Proto-Maritime is reconstructed as having 22 phonemes. It was characterised by its three points of vowel articulation, a lack of voicing contrast amongst consonants and the prominence of velar, uvular and pharyngeal sounds. Syllables were simple or moderately complex.
The standard model of PM phonology has stood the test of time, but some uncertainties remain. These are indicated below. The language was unwritten. It is believed that there were two dialects, one spoken on Mohai, one on Pheku. Little is known about them, however.
PM had three short monophthongs each with a long equivalent, giving a total of six. Long vowels are written here with a macron.
a, i, u = /a, i, u/
ā, ī, ū = /a:, i:, u:/
The International Phonetic Alphabet (IPA) is used here to indicate typical values. In practice, the sound of each vowel would have varied widely according to context. It is believed that long vowels varied in similar ways to short vowels, however, this is not certain.
Diphthongs & Triphthongs
The combination of any monophthong with short i or u was a valid diphthong in PM. I and u reduced nearly to /j, w/ whilst a kept its full sound. At this stage, it is no longer possible to tell which vowel reduced in the diphthongs iu and ui.
The language does not appear to have possessed any triphthongs. That is to say, there are none in the corpus of reconstructed words.
Close vowels were lowered to close-mid position when adjacent to uvular consonants. So i would then be pronounced /e/ and u would become /o/.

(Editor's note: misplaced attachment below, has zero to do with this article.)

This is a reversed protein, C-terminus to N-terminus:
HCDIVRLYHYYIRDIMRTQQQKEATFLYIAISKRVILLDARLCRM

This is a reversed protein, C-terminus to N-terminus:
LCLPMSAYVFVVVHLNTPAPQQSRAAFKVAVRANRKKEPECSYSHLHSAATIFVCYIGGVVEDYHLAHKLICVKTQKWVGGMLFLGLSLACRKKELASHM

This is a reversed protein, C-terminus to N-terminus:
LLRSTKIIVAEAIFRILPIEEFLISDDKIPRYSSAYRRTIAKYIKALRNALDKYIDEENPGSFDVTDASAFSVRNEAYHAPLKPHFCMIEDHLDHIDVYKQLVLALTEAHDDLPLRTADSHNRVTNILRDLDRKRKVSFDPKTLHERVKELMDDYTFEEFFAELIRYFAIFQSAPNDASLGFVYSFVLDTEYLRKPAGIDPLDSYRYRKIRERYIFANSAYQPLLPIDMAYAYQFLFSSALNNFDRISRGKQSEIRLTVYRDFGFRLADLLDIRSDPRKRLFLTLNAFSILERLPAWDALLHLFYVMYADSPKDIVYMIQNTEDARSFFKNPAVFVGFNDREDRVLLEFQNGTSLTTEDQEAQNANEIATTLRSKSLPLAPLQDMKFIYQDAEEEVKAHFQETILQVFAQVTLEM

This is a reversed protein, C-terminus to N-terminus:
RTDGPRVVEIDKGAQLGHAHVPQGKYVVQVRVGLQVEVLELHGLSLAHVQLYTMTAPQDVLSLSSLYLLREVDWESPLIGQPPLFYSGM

The central vowel /a/ became a back vowel, /ɑ/, when adjacent to a uvular.
Proto-Maritime had four plosives, all voiceless. All are written here with their IPA characters.
p, t, k, q = /p, t, k, q/
The language had four nasal consonants. These were all voiced and articulated at the same points as the voiceless plosives. The use of the digraph nq should not be taken to indicate that the uvular nasal was voiceless. The symbol was just chosen on analogy with q, to indicate uvularity.
m, n, ng, nq = /m, n, ŋ, ɴ/
There were also four corresponding fricatives. All were voiceless. Note that f and h were not pronounced in the English manner.
f, s, x, h = /Φ, s, x, χ/
Finally, the language possessed four voiced, non-nasal sonorants.
l, r, y, w = / l, ɾ, j, w/
Any consonant could be geminated. Geminates are written double in this transcription: kk, etc. Geminate ng and nq are written here as ngg and nqq respectively.
Velar consonants became uvular before uvulars. Spelling was changed accordingly. So k+q became qq. Conversely, uvular consonants became velar before velars: q+k became kk, and so on. Alveolar and labial consonants were deleted before uvulars, for example, t+q became q.
L became /ʟ/ in syllable coda position.
R became trilled word initially and when geminate: /r/ or /rr/.
Only the following syllable types were permitted in Proto-Maritime:
(C)V, (C)V:, (C)VV, (C)VC
Any consonant could appear in onset position. Any could be found as a coda, except y and w.
Stress fell on the penultimate syllable unless the final syllable was heavy (i.e. unless the final syllable was CV:, CVV or CVC). Heavy final syllables took the stress instead. Secondary stress occurred two syllables before the syllable with primary stress.